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          A review of current treatment strategies for restless legs syndrome (Willis-Ekbom disease).

          Restless legs syndrome (RLS), recently renamed Willis-Ekbom disease (WED), is a common movement disorder. It is characterised by the need to move mainly the legs due to uncomfortable, sometimes painful sensations in the legs, which have a diurnal variation and a release with movement. Management is complex. First, centres should establish the severity of RLS using a simple 10-item RLS severity rating scale (IRLS). They should also exclude secondary causes, in particular ensuring normal iron levels. Mild cases can be managed by lifestyle changes, but patients with a IRLS score above 15 usually require pharmacological treatment. Dopaminergic therapies remain the mainstay of medical therapies, with recent evidence suggesting opioids may be particularly effective. This article focuses on the different treatment strategies in RLS, their associated complications and ways to manage them. © 2014 Royal College of Physicians.

            Author and article information

            1Neurophysiopathology Unit, Department of Systems Medicine, Sleep and Epilepsy Medicine Centre, Tor Vergata University and Hospital , Rome, Italy
            2IRCCS Neuromed , Pozzilli, Italy
            3Neurology, Department of Systems Medicine, Tor Vergata University and Hospital , Rome, Italy
            4Clinica Neurologica Ospedale S. Eugenio , Rome, Italy
            5IRCCS Santa Lucia Foundation , Rome, Italy
            Author notes

            Edited by: Rene Drucker-Colin, Universidad Nacional Autónoma de México, Mexico

            Reviewed by: Rosario Moratalla, Cajal Institute, Spain; Isaac Tunez, University of Cordoba, Spain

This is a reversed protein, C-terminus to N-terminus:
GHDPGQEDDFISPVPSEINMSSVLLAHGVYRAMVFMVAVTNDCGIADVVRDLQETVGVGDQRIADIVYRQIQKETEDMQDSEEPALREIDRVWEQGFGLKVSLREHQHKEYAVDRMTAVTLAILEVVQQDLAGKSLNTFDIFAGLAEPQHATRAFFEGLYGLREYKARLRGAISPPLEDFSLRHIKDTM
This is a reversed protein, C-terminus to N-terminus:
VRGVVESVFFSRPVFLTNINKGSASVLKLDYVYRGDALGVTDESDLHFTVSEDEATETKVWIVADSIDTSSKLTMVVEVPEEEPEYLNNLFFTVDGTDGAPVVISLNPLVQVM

This article was submitted to Sleep and Chronobiology, a section of the journal Frontiers in Neurology.

            URI :
            URI :
            Front Neurol
            Front Neurol
            Front. Neurol.
            Frontiers in Neurology
            Frontiers Media S.A.
            10 February 2015
            : 6
            Copyright © 2015 Romigi, Pierantozzi, Izzi, Desiato, Liguori, Marchi, Mercuri and Placidi.

            This is an open-access article distributed under the terms of the Creative Commons Attribution License (CC BY). The use, distribution or reproduction in other forums is permitted, provided the original author(s) or licensor are credited and that the original publication in this journal is cited, in accordance with accepted academic practice. No use, distribution or reproduction is permitted which does not comply with these terms.

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            General Commentary


            restless legs syndrome, poliomyelitis, fatigue, post polio syndrome, sleep